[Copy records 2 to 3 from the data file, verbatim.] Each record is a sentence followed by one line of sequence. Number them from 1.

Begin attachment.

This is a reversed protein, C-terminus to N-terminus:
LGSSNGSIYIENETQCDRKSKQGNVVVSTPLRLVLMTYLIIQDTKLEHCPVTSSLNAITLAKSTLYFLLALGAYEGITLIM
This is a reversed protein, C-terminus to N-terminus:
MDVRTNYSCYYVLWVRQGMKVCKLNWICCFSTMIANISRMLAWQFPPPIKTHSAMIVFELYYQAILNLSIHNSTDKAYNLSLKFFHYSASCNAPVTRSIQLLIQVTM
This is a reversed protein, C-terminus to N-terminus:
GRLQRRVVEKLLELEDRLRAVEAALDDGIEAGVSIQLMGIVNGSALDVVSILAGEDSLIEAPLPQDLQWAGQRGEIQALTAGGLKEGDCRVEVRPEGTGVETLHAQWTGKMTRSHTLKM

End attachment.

This is a reversed protein, C-terminus to N-terminus:
MDVRTNYSCYYVLWVRQGMKVCKLNWICCFSTMIANISRMLAWQFPPPIKTHSAMIVFELYYQAILNLSIHNSTDKAYNLSLKFFHYSASCNAPVTRSIQLLIQVTM
This is a reversed protein, C-terminus to N-terminus:
GRLQRRVVEKLLELEDRLRAVEAALDDGIEAGVSIQLMGIVNGSALDVVSILAGEDSLIEAPLPQDLQWAGQRGEIQALTAGGLKEGDCRVEVRPEGTGVETLHAQWTGKMTRSHTLKM